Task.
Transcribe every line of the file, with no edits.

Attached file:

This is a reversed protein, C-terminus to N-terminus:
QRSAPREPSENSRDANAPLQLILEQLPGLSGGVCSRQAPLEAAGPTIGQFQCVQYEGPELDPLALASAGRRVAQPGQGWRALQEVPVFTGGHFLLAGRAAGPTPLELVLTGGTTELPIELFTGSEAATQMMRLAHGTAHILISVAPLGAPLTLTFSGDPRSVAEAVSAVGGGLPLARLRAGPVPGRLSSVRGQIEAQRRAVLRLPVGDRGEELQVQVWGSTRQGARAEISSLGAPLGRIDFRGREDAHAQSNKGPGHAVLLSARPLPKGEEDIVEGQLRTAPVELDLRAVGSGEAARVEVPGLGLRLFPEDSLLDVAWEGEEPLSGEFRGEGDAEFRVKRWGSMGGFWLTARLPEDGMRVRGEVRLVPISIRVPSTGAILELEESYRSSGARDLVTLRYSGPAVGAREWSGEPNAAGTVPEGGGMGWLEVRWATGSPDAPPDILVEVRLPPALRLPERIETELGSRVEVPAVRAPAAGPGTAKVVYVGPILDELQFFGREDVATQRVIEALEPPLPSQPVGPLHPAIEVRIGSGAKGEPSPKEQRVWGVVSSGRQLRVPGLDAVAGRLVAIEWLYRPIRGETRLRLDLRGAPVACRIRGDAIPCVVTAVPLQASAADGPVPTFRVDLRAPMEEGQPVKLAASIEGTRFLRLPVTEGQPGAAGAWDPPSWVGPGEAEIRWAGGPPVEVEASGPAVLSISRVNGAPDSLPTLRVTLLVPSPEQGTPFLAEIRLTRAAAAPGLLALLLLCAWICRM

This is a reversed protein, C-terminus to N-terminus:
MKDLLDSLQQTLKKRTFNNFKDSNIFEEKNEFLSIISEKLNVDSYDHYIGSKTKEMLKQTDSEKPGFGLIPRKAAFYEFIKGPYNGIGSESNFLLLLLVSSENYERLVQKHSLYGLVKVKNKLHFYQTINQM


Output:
This is a reversed protein, C-terminus to N-terminus:
QRSAPREPSENSRDANAPLQLILEQLPGLSGGVCSRQAPLEAAGPTIGQFQCVQYEGPELDPLALASAGRRVAQPGQGWRALQEVPVFTGGHFLLAGRAAGPTPLELVLTGGTTELPIELFTGSEAATQMMRLAHGTAHILISVAPLGAPLTLTFSGDPRSVAEAVSAVGGGLPLARLRAGPVPGRLSSVRGQIEAQRRAVLRLPVGDRGEELQVQVWGSTRQGARAEISSLGAPLGRIDFRGREDAHAQSNKGPGHAVLLSARPLPKGEEDIVEGQLRTAPVELDLRAVGSGEAARVEVPGLGLRLFPEDSLLDVAWEGEEPLSGEFRGEGDAEFRVKRWGSMGGFWLTARLPEDGMRVRGEVRLVPISIRVPSTGAILELEESYRSSGARDLVTLRYSGPAVGAREWSGEPNAAGTVPEGGGMGWLEVRWATGSPDAPPDILVEVRLPPALRLPERIETELGSRVEVPAVRAPAAGPGTAKVVYVGPILDELQFFGREDVATQRVIEALEPPLPSQPVGPLHPAIEVRIGSGAKGEPSPKEQRVWGVVSSGRQLRVPGLDAVAGRLVAIEWLYRPIRGETRLRLDLRGAPVACRIRGDAIPCVVTAVPLQASAADGPVPTFRVDLRAPMEEGQPVKLAASIEGTRFLRLPVTEGQPGAAGAWDPPSWVGPGEAEIRWAGGPPVEVEASGPAVLSISRVNGAPDSLPTLRVTLLVPSPEQGTPFLAEIRLTRAAAAPGLLALLLLCAWICRM

This is a reversed protein, C-terminus to N-terminus:
MKDLLDSLQQTLKKRTFNNFKDSNIFEEKNEFLSIISEKLNVDSYDHYIGSKTKEMLKQTDSEKPGFGLIPRKAAFYEFIKGPYNGIGSESNFLLLLLVSSENYERLVQKHSLYGLVKVKNKLHFYQTINQM